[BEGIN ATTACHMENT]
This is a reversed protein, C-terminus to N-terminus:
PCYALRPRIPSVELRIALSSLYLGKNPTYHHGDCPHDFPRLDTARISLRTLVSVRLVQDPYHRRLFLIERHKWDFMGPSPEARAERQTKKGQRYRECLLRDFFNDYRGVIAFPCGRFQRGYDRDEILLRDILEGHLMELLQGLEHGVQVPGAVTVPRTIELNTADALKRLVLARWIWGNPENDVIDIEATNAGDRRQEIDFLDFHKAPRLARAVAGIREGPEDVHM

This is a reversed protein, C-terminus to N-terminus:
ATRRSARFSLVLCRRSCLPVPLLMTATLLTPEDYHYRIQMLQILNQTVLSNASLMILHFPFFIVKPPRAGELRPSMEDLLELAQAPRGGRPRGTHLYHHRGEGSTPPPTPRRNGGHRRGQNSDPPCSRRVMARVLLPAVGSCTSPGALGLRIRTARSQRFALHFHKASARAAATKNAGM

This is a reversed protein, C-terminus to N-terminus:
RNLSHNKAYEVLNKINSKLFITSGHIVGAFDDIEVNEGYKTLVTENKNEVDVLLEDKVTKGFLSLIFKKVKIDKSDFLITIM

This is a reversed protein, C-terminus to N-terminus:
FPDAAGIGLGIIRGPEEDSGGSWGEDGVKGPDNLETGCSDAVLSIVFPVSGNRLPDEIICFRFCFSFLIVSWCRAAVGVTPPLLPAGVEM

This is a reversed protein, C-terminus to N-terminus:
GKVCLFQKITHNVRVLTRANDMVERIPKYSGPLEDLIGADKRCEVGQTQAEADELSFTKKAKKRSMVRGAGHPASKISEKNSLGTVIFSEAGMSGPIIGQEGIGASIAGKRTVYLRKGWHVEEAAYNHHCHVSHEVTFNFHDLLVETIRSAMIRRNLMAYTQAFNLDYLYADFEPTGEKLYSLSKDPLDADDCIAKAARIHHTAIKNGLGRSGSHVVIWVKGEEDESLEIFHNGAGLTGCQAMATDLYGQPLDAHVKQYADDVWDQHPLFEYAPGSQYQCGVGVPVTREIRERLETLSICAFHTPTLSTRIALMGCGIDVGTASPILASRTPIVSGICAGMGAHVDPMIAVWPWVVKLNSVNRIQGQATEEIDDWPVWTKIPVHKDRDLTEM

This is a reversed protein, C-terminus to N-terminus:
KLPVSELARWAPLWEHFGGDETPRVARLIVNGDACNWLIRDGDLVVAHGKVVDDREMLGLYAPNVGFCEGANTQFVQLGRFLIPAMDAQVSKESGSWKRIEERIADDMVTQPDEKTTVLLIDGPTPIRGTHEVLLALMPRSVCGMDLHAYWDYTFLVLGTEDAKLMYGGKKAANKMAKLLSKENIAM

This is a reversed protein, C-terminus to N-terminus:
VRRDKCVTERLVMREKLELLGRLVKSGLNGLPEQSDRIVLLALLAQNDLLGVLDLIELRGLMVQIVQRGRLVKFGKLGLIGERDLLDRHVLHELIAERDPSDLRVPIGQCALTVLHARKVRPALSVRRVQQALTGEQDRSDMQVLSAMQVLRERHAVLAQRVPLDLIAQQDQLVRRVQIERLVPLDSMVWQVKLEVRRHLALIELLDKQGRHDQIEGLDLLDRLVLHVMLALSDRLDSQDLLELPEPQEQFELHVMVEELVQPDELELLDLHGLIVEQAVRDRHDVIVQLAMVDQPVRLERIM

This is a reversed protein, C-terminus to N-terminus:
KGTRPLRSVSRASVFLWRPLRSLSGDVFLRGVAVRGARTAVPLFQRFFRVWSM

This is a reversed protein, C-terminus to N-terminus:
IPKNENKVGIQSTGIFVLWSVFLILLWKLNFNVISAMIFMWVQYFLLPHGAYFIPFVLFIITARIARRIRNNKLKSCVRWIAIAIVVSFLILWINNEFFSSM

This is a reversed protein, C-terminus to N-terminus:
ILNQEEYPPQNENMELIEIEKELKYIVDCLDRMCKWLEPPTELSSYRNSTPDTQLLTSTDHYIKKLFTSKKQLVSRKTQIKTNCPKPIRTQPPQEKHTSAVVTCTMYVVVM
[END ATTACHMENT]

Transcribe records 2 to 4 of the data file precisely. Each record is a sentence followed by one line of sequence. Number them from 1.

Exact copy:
This is a reversed protein, C-terminus to N-terminus:
ATRRSARFSLVLCRRSCLPVPLLMTATLLTPEDYHYRIQMLQILNQTVLSNASLMILHFPFFIVKPPRAGELRPSMEDLLELAQAPRGGRPRGTHLYHHRGEGSTPPPTPRRNGGHRRGQNSDPPCSRRVMARVLLPAVGSCTSPGALGLRIRTARSQRFALHFHKASARAAATKNAGM

This is a reversed protein, C-terminus to N-terminus:
RNLSHNKAYEVLNKINSKLFITSGHIVGAFDDIEVNEGYKTLVTENKNEVDVLLEDKVTKGFLSLIFKKVKIDKSDFLITIM

This is a reversed protein, C-terminus to N-terminus:
FPDAAGIGLGIIRGPEEDSGGSWGEDGVKGPDNLETGCSDAVLSIVFPVSGNRLPDEIICFRFCFSFLIVSWCRAAVGVTPPLLPAGVEM